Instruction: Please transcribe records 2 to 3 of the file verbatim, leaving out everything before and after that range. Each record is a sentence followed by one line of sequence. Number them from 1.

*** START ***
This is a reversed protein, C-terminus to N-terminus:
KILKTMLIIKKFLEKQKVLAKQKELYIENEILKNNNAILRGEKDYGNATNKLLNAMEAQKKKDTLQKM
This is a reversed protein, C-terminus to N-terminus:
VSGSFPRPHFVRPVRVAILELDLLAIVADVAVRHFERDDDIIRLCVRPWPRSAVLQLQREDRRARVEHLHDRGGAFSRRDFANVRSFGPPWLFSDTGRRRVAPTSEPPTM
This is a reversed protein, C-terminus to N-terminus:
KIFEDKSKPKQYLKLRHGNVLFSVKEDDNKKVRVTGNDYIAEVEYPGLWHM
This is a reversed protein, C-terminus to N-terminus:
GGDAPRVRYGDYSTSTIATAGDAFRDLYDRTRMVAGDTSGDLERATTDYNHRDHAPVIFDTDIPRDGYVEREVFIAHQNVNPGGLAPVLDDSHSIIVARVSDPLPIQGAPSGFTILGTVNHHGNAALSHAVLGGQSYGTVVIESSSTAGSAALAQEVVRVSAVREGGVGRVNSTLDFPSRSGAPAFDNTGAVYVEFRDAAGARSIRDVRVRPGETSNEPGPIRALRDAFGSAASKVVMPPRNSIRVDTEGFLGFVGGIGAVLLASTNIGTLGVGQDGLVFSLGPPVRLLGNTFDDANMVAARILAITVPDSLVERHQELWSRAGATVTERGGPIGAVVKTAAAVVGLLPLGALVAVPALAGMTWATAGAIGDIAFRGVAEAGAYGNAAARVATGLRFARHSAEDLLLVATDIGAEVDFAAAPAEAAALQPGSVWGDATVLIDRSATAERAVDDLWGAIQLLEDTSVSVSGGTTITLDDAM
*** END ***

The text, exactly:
This is a reversed protein, C-terminus to N-terminus:
VSGSFPRPHFVRPVRVAILELDLLAIVADVAVRHFERDDDIIRLCVRPWPRSAVLQLQREDRRARVEHLHDRGGAFSRRDFANVRSFGPPWLFSDTGRRRVAPTSEPPTM
This is a reversed protein, C-terminus to N-terminus:
KIFEDKSKPKQYLKLRHGNVLFSVKEDDNKKVRVTGNDYIAEVEYPGLWHM